Latest reports on the climate debate

On Grist, Frank Senso asks why the Gulf oil spill hasn’t done more to advance comprehensive climate and energy legislation. “A few weeks ago we talked to John Pemberton of Southern Company, who says that instead of furthering the debate over a climate bill, the oil spill as stalled it. The emotional power of the disaster will make congressional members less likely to compromise and take “small steps forward”: “We still have a long term energy debate in congress that is not going to solved with short term political decisions.”

Over at Treehugger, Brian Merchant speculates if utilities are supporting climate legislation in hopes of getting trading their support for exclusion from new EPA Clean Air Act regulations. Needless to say, he is opposed to this deal: “Giving the biggest, dirtiest polluters in the nation a license to dodge regulations in exchange for that is a tradeoff that’s simply not worth making.”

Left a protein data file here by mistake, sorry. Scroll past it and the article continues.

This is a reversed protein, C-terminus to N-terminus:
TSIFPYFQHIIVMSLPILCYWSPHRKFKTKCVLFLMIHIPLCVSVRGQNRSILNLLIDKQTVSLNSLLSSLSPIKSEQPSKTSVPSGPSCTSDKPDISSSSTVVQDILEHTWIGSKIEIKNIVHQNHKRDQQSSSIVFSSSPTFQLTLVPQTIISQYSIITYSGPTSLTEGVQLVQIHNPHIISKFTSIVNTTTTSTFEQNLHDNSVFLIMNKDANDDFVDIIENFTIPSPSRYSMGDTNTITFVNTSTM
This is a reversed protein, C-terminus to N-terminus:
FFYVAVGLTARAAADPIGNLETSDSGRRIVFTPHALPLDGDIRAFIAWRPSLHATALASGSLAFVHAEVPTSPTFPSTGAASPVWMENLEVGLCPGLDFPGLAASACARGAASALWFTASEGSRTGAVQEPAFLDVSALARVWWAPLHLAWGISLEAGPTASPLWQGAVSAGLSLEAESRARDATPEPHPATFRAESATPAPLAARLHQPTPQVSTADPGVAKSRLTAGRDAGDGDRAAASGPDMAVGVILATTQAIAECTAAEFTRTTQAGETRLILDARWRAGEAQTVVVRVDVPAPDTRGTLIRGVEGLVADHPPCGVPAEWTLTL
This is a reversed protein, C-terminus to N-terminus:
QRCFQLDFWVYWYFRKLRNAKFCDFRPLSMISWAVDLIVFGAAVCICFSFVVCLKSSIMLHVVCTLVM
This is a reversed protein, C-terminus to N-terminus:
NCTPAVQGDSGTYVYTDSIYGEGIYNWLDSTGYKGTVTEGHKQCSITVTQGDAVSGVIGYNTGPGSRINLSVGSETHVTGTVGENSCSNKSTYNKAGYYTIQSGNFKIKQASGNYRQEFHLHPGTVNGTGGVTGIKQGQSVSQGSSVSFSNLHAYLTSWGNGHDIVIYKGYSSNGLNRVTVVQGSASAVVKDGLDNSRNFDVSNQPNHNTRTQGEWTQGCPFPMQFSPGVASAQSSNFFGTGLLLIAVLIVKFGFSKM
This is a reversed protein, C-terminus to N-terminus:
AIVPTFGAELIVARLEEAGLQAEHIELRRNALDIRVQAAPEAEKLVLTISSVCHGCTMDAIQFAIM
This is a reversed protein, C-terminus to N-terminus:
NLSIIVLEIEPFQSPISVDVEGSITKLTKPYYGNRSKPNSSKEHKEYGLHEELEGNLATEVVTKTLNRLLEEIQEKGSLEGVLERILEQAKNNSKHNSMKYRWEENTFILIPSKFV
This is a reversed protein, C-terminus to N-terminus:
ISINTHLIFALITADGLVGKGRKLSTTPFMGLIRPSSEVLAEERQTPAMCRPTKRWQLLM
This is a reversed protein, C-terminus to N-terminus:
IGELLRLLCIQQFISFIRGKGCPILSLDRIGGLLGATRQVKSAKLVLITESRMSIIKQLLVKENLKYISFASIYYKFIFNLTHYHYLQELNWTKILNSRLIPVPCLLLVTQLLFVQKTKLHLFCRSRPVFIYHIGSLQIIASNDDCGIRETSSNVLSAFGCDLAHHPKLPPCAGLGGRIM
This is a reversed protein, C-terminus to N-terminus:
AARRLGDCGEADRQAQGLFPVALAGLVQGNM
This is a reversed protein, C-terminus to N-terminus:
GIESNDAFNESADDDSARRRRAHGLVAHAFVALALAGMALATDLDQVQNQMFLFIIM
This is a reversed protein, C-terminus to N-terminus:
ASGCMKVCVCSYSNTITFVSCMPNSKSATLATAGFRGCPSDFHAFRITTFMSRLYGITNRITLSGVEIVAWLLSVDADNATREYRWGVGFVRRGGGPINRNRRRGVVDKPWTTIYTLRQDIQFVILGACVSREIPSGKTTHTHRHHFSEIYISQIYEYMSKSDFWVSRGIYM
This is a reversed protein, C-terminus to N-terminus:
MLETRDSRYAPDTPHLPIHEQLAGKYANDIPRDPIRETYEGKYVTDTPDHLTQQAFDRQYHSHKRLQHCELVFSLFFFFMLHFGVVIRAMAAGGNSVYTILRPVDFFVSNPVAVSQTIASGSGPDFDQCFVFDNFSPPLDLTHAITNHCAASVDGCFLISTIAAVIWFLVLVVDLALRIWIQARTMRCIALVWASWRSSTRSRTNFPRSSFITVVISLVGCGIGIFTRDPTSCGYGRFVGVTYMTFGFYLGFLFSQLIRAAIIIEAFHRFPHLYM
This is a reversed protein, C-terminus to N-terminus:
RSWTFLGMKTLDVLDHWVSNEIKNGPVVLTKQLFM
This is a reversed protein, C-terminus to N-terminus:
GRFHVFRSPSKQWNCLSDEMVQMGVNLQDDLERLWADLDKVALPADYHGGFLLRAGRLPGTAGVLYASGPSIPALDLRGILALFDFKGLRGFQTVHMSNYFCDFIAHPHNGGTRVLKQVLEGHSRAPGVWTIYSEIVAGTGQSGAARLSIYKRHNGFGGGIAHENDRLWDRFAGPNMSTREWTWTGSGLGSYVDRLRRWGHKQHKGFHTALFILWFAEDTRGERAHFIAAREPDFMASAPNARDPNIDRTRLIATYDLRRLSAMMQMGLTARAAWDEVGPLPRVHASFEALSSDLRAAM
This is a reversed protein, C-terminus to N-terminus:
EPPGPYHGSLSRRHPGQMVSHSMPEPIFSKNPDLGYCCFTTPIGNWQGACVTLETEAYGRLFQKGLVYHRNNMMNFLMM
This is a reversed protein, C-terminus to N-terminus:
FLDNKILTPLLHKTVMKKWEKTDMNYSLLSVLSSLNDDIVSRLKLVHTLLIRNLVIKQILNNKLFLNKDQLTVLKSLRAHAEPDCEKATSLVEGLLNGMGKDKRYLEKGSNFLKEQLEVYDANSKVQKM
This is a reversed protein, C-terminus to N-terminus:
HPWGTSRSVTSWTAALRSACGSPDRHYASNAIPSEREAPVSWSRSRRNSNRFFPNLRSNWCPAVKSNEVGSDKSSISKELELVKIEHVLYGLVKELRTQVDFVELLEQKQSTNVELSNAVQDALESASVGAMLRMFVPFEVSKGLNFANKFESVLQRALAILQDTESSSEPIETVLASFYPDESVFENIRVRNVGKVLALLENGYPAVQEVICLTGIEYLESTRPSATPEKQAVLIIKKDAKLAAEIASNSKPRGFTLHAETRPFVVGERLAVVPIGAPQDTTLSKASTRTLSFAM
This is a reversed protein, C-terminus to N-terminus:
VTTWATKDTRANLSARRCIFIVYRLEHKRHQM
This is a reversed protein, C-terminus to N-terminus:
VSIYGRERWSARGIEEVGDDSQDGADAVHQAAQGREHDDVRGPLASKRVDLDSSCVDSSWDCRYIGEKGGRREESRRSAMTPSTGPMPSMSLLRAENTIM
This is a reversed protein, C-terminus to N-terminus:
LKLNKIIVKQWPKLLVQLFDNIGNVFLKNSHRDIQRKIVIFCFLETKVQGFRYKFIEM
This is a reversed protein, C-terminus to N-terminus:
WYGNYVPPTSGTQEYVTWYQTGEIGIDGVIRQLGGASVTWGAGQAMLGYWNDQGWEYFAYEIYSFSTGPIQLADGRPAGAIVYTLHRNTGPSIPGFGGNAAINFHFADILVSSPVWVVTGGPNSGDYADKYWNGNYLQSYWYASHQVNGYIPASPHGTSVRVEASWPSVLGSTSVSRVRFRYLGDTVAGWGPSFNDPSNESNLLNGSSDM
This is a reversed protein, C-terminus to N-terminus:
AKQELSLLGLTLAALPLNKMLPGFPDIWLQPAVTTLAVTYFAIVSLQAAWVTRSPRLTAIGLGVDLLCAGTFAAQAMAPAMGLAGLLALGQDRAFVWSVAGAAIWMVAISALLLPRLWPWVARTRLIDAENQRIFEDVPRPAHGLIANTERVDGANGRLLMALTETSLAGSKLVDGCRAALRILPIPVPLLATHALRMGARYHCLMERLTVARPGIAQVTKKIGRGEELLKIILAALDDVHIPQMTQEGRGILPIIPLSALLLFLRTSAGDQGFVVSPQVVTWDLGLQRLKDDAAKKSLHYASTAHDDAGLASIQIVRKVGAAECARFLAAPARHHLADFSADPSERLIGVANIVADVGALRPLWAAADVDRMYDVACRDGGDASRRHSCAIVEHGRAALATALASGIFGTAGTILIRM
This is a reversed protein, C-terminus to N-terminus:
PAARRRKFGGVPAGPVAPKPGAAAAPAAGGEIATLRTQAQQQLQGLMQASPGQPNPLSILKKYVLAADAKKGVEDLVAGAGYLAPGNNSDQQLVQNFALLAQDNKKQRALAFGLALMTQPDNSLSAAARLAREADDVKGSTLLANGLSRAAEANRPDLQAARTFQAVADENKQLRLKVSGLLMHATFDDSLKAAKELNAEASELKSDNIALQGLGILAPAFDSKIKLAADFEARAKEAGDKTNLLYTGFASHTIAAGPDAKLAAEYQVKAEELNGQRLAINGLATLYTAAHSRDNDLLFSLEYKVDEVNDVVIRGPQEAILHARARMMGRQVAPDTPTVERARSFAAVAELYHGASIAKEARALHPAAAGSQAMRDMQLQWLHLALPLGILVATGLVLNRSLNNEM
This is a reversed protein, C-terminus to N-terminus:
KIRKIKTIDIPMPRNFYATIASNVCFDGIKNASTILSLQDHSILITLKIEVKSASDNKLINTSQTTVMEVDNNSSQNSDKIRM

Christian Parenti of The Nation has a (lengthy but) good piece on Huffington Post stating that “the fastest, simplest way” to spur innovation and growth in clean energy and technology and away from fossil fuels, “is to reorient government procurement… to use the government’s vast spending power to create a market for green energy. After all, the government didn’t just fund the invention of the microprocessor; it was also the first major consumer of the device.”

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